“I hear that Luther has at length broken forth in fierce invective, not so much against you as against as against the whole of us. On the present occasion, I dare scarce venture to ask you to keep silence, because it is neither just that innocent persons should thus be harassed, nor that they should be denied the opportunity of clearing themselves; neither, on the other hand, is it easy to determine whether it would be prudent for them to do so.
But of this I do earnestly desire to put you in mind, in the first place, that you would consider how eminent a man Luther is, and the excellent endowments wherewith he is gifted, with what strength of mind and resolute constancy, with how great skill, with efficiency and power of doctrinal statement, he hath
hitherto devoted his whole energy to overthrow the reign of Antichrist, and at the same time to diffuse far and near the doctrine of salvation. Often I have been wont to declare, that even although he were to call me a devil, I should still not the less hold him in such honor that I must acknowledge him to be an illustrious servant of God.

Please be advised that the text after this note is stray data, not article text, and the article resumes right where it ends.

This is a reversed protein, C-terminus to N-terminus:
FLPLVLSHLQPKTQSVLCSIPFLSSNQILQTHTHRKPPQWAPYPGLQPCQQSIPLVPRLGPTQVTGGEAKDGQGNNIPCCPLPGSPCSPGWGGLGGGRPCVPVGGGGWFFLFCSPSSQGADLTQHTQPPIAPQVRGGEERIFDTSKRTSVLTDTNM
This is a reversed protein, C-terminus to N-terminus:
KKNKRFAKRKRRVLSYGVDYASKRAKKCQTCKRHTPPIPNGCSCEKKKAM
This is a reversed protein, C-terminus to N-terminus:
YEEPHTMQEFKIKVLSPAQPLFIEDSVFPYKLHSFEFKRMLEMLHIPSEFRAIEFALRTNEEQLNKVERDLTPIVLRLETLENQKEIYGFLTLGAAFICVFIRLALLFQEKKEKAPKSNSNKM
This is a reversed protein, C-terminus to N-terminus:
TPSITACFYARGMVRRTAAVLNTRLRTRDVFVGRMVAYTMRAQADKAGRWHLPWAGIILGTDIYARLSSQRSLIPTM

But as he is endowed with great virtues, so he labors under great failings…It is our duty to reprehend what is evil in him, in such a manner as to yield very much to his excellent qualities. Consider, I beseech you that you have to deal with a chief servant of Christ to whom we are all indebted. And then, that by contending that you will effect nothing but a pleasure to the impious, who will triumph, not so much over us, but as over the gospel. “